He wears his thick hair in a complicated arrangement of swirls. Note, too, that Dally was always Johnny's hero. The next night, Ponyboy and two greaser friends, the hardened Dally and the quiet Johnny, meet Cherry and Marcia, a pair of Soc girls, at a drive-in movie theater. It's worth saving their kids. Soda and Darry spend every moment by Pony's bedside.
If Johnny cade hadn't killed the soc named Bob then they would have killed ponyboy!! His injuries lead him to realize that the rivalry between the gangs doesn't matter. But in other words this question could be also an opinion; because Johnny has been described in many different ways in the novel and movie, that he has been always a hero; … in my opinion. Did Johnny do the right thing? Dally calls to say that he has robbed a grocery store and the cops are looking for him. His traumatic experiences have scarred him. As the gang arrives, they see Dally aiming his unloaded gun towards the officers, with the look of obviously wanting to shoot them. When she explains herself, he relents.
Furious and scared, Johnny kills Bob, the leader of the gang. Poor Johnny has a really rough life. Pony boy wakes up, realizing that it's past his curfiu, and rusheds home. The two of them run inside and find the children, then they manage to safely evacuate them from the church, but at a cost to themselves. Johnny and ponyboy cut their hair to fit in with the people in windrixville. He has suffered a concussion from a kick to the head at the rumble and has been delirious in bed for several days.
Though Johnny does not succeed in school, he approaches intellectual matters with steady concentration. Johnny was the only one who could penetrate the hard shell that Dally had created for himself. He gives the boys a gun and tells them to hop on a train to Windrixville and hide inside an old abandoned church. She refuses to visit Johnny because he has killed Bob, and Ponyboy calls her a traitor. He spent three years on the wild side of New York and was arrested at the young age of ten.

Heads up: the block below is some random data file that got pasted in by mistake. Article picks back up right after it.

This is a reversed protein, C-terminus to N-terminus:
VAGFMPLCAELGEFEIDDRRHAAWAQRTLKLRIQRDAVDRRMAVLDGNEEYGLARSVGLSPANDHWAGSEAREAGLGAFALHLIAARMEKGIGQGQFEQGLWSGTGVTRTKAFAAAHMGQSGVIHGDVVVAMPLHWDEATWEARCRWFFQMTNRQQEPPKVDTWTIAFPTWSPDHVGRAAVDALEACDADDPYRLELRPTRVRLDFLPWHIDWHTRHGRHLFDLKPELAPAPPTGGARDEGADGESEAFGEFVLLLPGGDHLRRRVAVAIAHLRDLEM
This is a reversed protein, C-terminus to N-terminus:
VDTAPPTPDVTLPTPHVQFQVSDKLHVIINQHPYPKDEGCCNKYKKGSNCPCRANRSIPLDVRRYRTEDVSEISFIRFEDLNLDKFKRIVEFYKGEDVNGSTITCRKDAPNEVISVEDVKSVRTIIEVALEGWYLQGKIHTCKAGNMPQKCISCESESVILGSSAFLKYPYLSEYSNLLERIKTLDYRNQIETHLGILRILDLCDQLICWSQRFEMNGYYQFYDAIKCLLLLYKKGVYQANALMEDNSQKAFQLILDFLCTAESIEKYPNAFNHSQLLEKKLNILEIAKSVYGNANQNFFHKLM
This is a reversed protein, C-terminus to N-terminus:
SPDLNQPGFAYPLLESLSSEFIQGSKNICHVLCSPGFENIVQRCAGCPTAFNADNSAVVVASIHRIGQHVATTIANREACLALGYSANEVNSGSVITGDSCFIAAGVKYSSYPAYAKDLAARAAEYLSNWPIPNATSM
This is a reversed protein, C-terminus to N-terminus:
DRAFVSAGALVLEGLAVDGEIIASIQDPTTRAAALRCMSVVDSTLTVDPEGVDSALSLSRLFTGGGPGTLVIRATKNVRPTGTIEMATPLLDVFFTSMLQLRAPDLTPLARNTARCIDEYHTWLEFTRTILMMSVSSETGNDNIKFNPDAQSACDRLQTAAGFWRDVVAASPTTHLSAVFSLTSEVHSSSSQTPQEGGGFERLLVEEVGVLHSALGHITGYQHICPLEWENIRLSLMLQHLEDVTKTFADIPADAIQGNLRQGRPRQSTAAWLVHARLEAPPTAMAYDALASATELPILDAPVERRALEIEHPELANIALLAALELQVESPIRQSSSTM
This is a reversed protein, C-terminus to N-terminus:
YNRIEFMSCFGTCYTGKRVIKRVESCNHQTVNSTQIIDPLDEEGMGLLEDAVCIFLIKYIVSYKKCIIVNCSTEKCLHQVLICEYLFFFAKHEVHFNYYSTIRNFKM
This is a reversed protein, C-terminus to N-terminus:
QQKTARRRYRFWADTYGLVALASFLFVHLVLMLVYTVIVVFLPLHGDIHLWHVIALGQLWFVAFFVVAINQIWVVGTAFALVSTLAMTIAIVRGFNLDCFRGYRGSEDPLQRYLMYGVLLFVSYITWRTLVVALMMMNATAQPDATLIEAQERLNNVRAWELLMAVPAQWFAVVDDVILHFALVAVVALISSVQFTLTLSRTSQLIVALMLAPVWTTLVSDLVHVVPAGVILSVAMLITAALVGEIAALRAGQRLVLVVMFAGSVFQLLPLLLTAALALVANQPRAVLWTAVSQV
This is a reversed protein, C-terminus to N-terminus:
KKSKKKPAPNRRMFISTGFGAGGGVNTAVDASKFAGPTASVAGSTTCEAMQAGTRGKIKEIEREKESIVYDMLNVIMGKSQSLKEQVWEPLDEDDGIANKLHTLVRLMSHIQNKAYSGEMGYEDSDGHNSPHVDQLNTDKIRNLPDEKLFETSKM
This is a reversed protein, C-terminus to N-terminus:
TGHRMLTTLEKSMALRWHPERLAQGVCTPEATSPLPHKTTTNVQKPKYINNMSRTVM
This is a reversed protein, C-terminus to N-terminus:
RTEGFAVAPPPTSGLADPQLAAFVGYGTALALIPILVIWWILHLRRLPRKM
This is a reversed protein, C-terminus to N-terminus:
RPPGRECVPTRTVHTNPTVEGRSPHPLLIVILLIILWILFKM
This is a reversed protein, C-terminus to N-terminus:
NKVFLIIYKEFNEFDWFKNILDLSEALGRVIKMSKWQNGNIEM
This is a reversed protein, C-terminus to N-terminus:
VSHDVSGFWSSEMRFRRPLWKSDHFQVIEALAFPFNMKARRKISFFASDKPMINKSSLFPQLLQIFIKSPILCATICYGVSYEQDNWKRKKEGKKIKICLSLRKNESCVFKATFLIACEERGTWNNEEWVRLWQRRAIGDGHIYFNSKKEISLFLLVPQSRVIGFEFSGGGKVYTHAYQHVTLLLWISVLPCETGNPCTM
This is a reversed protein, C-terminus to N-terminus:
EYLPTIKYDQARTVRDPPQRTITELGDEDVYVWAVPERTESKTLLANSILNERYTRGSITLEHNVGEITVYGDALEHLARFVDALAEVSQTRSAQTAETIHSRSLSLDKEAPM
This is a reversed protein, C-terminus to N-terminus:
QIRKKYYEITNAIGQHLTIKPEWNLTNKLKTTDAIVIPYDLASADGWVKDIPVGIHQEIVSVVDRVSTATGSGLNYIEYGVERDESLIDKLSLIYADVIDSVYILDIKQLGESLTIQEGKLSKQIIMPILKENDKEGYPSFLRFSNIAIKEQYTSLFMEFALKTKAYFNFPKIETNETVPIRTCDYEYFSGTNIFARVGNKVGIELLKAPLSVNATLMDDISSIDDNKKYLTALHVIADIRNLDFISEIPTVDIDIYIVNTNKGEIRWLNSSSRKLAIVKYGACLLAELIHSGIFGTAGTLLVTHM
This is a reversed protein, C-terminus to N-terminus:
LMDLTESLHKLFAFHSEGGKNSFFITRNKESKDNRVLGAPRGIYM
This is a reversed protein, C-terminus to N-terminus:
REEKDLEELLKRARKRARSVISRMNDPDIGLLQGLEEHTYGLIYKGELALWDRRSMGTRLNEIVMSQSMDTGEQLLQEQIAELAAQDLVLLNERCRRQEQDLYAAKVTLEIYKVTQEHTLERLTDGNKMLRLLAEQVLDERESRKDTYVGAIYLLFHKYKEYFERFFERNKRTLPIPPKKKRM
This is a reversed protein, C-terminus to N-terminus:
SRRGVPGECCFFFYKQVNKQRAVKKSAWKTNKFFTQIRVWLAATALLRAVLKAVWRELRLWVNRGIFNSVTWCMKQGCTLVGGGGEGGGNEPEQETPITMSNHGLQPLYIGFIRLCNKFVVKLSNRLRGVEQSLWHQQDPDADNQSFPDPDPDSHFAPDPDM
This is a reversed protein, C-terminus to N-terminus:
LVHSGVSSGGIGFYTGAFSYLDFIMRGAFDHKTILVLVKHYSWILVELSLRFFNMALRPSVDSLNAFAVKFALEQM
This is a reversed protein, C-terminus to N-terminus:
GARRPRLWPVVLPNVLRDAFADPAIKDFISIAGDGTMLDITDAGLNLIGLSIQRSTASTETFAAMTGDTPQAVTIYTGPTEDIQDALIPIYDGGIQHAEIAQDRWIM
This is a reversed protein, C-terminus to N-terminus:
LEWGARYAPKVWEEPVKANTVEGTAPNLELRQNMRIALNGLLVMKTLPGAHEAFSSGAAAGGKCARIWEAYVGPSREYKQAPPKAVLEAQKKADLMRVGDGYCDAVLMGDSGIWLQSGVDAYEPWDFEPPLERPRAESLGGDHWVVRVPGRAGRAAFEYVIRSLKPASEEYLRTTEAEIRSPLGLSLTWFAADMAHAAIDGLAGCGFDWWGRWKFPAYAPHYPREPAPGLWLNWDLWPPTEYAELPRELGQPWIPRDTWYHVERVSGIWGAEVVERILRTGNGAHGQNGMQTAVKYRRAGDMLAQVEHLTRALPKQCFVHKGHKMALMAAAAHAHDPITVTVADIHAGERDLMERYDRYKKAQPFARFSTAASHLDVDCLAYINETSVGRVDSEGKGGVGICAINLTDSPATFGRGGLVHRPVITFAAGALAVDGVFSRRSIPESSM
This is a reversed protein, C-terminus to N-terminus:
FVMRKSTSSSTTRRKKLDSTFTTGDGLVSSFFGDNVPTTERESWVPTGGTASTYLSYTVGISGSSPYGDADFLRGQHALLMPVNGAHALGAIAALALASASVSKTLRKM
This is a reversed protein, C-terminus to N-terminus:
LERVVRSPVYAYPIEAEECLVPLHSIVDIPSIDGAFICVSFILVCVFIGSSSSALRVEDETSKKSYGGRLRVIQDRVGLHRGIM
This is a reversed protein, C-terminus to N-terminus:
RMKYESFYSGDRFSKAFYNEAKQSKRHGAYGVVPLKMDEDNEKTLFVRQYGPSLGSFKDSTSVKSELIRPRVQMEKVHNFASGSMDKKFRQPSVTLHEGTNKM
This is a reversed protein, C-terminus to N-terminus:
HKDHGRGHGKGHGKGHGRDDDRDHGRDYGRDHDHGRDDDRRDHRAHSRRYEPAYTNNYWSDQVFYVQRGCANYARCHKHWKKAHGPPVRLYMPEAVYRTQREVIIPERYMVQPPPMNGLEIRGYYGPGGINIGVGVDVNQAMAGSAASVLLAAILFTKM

After the fire at the church, when Pony was reunited with Darry, Pony finally saw Darry for what he really is: a caring brother who loves him, has sacrificed a great deal for him, and has done his best to parent him. Randy told Ponyboy that after Bob died, his mother had a nervous breakdown. This assignment inspires Ponyboy to write about the greasers and the Socs, and his autobiographical theme turns into the novel The Outsiders. Darry is saddled with a lot more responsibility than most twenty-year-old men. He fears comes from the loss of the brothers' parents some eight months before the fire. It is how the boys show they are men, who are not afraid of anything. He knows that it's worth it that these kids now have a chance at life.
He tells them, since they no longer have their parents, they need to rely on each other for support. It would've been very hard for him to live with himself if he hadn't tried to help and the kids had then died. He can barely run to the lot and his vision is shifting in and out of focus. Dallas was also treated poorly by his father which contributed to his toughness. The following morning, the newspapers proclaim Ponyboy and Johnny heroes. There they tell Johnny they won the fight. Johnny doesn't realize that his parents' abuse really had little to do with who he is, and more to do with who his parents are.
The greasers run inside the burning church to save the children, but Ponyboy is rendered unconscious by the fumes. He regains consciousness in an ambulance. Johnny had been severely beaten by a group of Socs before this story begins. Ponyboy collapses at the lot, as his brothers and gang rush to help him. Everyone reaches the lot at the same time: Dally, the gang, and the police. Understanding the 'situation,' the police officer escorts them to the hospital. He became a bitter person who hated everyone and everything.
While they try to drown Pony boy, Johnny kills one with his switch blade. The greasers find Dally deliberately pointing an unloaded gun at the police, causing them to him. As these events are happening, Pony's condition is worsening. Stay gold…' The Impact of Johnny's Death After Johnny dies, Dally goes on a suicidal crime spree. In the poem, the speaker suggests that the sunrise gold is the most innocent, pure part of the day. Randy tells Ponyboy that he is sick of all the fighting and does not plan to go to the rumble that night. Ponyboy returns to school, but his grades drop.
As Johnny and Ponyboy approach the burning church, they see several schoolchildren outside. Darry correctly guesses the deaths of Johnny and Dally are taking a tremendous emotional toll on the young man. Pony vows never to finish the book. Dally knew what he wanted after the death of Johnny: He wanted to die. Dally and Johnny do not battle against each other, but they are opposites. Dally raises a gun to the police and they gun him down. The gang members agree to meet at the vacant lot.